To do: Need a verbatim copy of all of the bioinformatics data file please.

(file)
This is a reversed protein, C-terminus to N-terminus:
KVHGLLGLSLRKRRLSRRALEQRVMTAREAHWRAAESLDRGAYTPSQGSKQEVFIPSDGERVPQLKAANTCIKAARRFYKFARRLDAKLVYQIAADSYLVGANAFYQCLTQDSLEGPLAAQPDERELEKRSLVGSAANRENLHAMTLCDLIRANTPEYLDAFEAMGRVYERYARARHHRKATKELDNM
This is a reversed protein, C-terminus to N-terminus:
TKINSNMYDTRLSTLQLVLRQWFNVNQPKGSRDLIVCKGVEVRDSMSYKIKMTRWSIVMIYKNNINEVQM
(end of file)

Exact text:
This is a reversed protein, C-terminus to N-terminus:
KVHGLLGLSLRKRRLSRRALEQRVMTAREAHWRAAESLDRGAYTPSQGSKQEVFIPSDGERVPQLKAANTCIKAARRFYKFARRLDAKLVYQIAADSYLVGANAFYQCLTQDSLEGPLAAQPDERELEKRSLVGSAANRENLHAMTLCDLIRANTPEYLDAFEAMGRVYERYARARHHRKATKELDNM
This is a reversed protein, C-terminus to N-terminus:
TKINSNMYDTRLSTLQLVLRQWFNVNQPKGSRDLIVCKGVEVRDSMSYKIKMTRWSIVMIYKNNINEVQM